Missing maps: filling in the blanks

Backed by an army of digital volunteers, Missing Maps aims to create free, online maps for every settlement on earth

When Ebola struck West Africa in 2014, aid agencies rushing to help faced an unusual challenge: finding the victims.

Alongside the tens of villages and settlements clamouring for help, were dozens more invisible to relief teams. These, like great swathes of the undeveloped world, were overlooked and for a simple reason – they don’t appear on maps.

A shockingly large percentage of the world remains unmapped. From cities in emerging countries, to vast rural regions in the developing world, whole communities exist with little to no official data on their location, geography or population size. Poor and underdeveloped, they are at increased risk of natural disasters, conflict and disease outbreaks – and without maps, humanitarian agencies can struggle to respond.

Missing Maps is one answer. Launched in 2014, it is the brainchild of the American and British Red Cross, Médecins Sans Frontières and Humanitarian OpenStreetMap Team (HOT). Backed by an army of digital volunteers, the project aims to create free, online maps for every settlement on earth.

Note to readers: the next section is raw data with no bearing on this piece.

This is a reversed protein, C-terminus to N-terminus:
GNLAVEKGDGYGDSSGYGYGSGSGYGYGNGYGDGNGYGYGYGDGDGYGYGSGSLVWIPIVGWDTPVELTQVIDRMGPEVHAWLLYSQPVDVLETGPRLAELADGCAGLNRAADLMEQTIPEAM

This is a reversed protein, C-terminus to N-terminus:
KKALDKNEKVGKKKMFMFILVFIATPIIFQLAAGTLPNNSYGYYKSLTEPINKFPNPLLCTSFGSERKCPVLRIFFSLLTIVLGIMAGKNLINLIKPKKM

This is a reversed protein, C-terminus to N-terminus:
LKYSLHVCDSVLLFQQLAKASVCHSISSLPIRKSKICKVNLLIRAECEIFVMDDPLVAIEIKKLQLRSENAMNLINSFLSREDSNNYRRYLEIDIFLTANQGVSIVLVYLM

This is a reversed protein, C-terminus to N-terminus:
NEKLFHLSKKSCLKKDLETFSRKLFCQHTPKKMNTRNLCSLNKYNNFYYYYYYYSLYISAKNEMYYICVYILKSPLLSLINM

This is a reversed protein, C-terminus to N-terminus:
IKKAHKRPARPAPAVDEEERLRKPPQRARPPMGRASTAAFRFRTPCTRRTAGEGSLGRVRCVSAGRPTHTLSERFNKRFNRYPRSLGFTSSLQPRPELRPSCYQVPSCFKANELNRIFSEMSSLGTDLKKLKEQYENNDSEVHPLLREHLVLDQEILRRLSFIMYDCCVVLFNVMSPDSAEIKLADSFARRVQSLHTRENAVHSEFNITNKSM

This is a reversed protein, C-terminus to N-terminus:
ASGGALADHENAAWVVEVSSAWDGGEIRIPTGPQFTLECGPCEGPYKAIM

“All you need is a computer to contribute; time and skill are the donations,” says Andrew Braye of the British Red Cross. “It’s a real collaborative effort.”

The method is simple. Remote mappers use satellite images to trace the outlines of buildings, roads, rivers, and other key landmarks in a given area, creating a basic, digital map. This is printed out and given to volunteers on the ground in the community; anyone from students to local aid workers. These volunteers add in details such as street and building names, to add colour and context. Lastly, the completed map is fed back to Missing Maps’ offices in London, where more volunteers update the information on OpenStreetMap. The result is a freely available digital map, and a vital tool for helping to shape future disaster response efforts.

“There are many people who want to offer hands-on help, rather than just money,” says Kate Chapman, executive director, HOT. “This – filling in holes in geographic information – this is something they can do.”

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